The concept of Atelier Marie is based around the young protagonist performing very poorly in her alchemy studies at Salburg Academy. Recognising that the girl has good intentions and wants to succeed despite her failing grades, her instructor Ingrid decides to teach her through unconventional methods: specifically, allowing her to open her own workshop to practice her skills outside of class, and providing her with five years to demonstrate her improvement on — and perhaps mastery of — her alchemical skills.
Despite the somewhat different structure and style of presentation to later Atelier games, we can already see some common, recognisable features of the series: most notably the time limit, the multiple endings based on your in-game actions, and the narrative focus of the main story not being about overcoming a specific antagonist, but about bettering both yourself and the lives of the people around you. These are aspects that have remained fairly constant throughout the entire series to date.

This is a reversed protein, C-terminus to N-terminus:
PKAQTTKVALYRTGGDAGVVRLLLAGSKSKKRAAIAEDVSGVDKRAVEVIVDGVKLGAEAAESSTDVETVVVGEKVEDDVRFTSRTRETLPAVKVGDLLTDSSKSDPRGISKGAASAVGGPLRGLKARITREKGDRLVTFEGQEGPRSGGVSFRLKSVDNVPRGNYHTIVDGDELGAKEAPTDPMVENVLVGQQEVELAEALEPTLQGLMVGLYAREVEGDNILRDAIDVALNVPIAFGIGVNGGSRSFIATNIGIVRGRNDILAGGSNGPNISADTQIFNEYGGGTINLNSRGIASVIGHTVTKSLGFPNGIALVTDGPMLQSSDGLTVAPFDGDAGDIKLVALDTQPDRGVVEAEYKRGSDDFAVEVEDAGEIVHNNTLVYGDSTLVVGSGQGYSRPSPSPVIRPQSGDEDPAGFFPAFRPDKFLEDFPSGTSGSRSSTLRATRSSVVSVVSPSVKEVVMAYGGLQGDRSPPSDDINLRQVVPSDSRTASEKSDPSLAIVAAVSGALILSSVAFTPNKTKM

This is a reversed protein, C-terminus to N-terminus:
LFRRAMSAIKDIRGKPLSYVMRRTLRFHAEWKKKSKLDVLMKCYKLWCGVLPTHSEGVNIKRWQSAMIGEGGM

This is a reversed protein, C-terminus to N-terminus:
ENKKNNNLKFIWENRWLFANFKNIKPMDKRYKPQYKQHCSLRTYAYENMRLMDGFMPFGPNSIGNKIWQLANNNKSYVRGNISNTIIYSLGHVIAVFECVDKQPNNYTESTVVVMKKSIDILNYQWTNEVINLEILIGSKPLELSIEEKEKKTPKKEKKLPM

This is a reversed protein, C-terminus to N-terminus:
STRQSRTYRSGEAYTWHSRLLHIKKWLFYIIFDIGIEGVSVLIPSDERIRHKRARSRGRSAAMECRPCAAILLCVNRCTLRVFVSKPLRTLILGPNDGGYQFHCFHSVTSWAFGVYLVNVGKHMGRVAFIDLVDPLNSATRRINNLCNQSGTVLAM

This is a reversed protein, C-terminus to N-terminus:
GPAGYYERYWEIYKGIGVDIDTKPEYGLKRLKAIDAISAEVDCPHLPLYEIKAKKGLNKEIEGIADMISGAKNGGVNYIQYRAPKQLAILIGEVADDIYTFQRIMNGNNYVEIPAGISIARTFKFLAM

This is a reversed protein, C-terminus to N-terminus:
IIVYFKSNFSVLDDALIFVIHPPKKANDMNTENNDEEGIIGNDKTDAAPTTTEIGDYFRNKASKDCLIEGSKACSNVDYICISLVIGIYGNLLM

Mechanically, Atelier Marie is fairly simple. The crafting component consists of simply finding the correct ingredients to make specific items, and those items having level requirements for Marie to be capable of making them. There is no “traits” system as seen in later games; items are used either to complete quests for the Salburg townspeople and improve Marie’s reputation, or to assist Marie and her party in combat. As Marie’s reputation improves, she is able to recruit more experienced adventurers to accompany her on her ingredient-collecting expeditions outside town, which in turn will allow her to more safely gather a wider variety of items. Everything feeds into each other.